From the office: The collective passion of family historians
Together family historians can pack quite a punch says editor Sarah Williams
Well, it’s been quite a week here at WDYTYA? Magazine Towers (have I mentioned before that we do actually work at the top of a 14-storey tower block?). It all started for us when someone posted on our forum their dissatisfaction with the new-look findmypast website. Other voices joined in.
It wasn’t just the look that some users didn’t like, certain functionality that had been on the previous site had seemingly disappeared and for many the new platform kept grinding to a halt. Our forum wasn’t the only place that this discussion was going on. On findmypast’s own feedback site thousands of comments were being posted and Facebook and Twitter were alive with clamorous customers wanting the old site back.
We got in touch with the team at findmypast who were, I assume, busy fixing bugs and trying to put back some of the functionality that their customers were missing and asked them if they would respond to our readers on our forum. They sent us a statement from their CEO but later agreed to answer some specific questions if we emailed them. Jon, our staff writer, put a call-out via Facebook and our forum and was inundated with emails. He worked late sifting through them all to come up with 10 questions that he put to the management team at findmypast.
This will no doubt rumble on and findmypast will have to work hard to regain the trust of some of the more vociferous complainants but it was a good reminder that, in this day and age of instant social media, fast and honest communication is more important than ever. Nothing annoyed people more than the feeling that they weren’t being listened to and, in some cases, that their voice was being silenced.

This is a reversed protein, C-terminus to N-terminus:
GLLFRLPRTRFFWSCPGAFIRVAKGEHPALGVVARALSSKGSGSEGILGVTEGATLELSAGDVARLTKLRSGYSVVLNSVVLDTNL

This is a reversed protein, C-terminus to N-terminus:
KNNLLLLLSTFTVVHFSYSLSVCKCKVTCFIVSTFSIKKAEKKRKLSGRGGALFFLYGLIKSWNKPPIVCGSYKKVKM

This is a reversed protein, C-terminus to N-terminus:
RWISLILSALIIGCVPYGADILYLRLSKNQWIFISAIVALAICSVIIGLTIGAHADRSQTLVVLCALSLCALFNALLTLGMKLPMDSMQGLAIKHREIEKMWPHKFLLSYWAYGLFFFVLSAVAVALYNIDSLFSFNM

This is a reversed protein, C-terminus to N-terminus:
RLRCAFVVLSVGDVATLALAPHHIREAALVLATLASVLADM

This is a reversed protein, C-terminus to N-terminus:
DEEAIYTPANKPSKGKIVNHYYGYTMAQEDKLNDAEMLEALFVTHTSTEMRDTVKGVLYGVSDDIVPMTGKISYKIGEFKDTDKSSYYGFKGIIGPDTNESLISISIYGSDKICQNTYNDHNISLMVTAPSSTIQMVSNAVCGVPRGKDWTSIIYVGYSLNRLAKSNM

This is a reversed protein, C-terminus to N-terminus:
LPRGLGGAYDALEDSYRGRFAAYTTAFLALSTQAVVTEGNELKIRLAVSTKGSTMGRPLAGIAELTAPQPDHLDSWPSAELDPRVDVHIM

It also reminded me of the passion that lies behind the genealogy community. By nature a solitary hobby, collectively family historians can pack quite a punch (I suspect findmypast is holding an ice pack to its bruises right now).
Yesterday was the official launch of a major new initiative in Northern Ireland. It is now possible to view a scan of an original register entry for just £2. Just like Scottish researchers, who have had this facility via ScotlandsPeople for years, those researching ancestors from Northern Ireland can now collect vital records (civil births, marriages and deaths) instantly online for a fraction of the previous price.
Why can’t we do the same for England and Wales? A lot of the preparatory work has already been done. The beleagured DoVE project (Digitisation of Vital Events) was abandoned in 2008 after only half of the records (more than 130 million of them) had been digitised. This then later became the D&I (Digitisation and Indexing) project which was suspended in 2010 as part of a spending review.
When I spoke to the Registrar General, Sarah Rapson, in 2012 she said that it was legislation that was holding the GRO back from going down a similar route to Scotland. Guy Etchells, who has campaigned tirelessly for more open access to records for family historians, argues against this very convincingly on his website anguline.co.uk/ohrn.html. http://anguline.co.uk/ohrn.html
I believe his current campaign to “open historic registers now” deserves the backing of the genealogical community. If we can garner just a fraction of the passion I saw over the past week and get all family historians to sign his e-petition at http://epetitions.direct.gov.uk/petitions/62779 perhaps together we can make something really significant happen.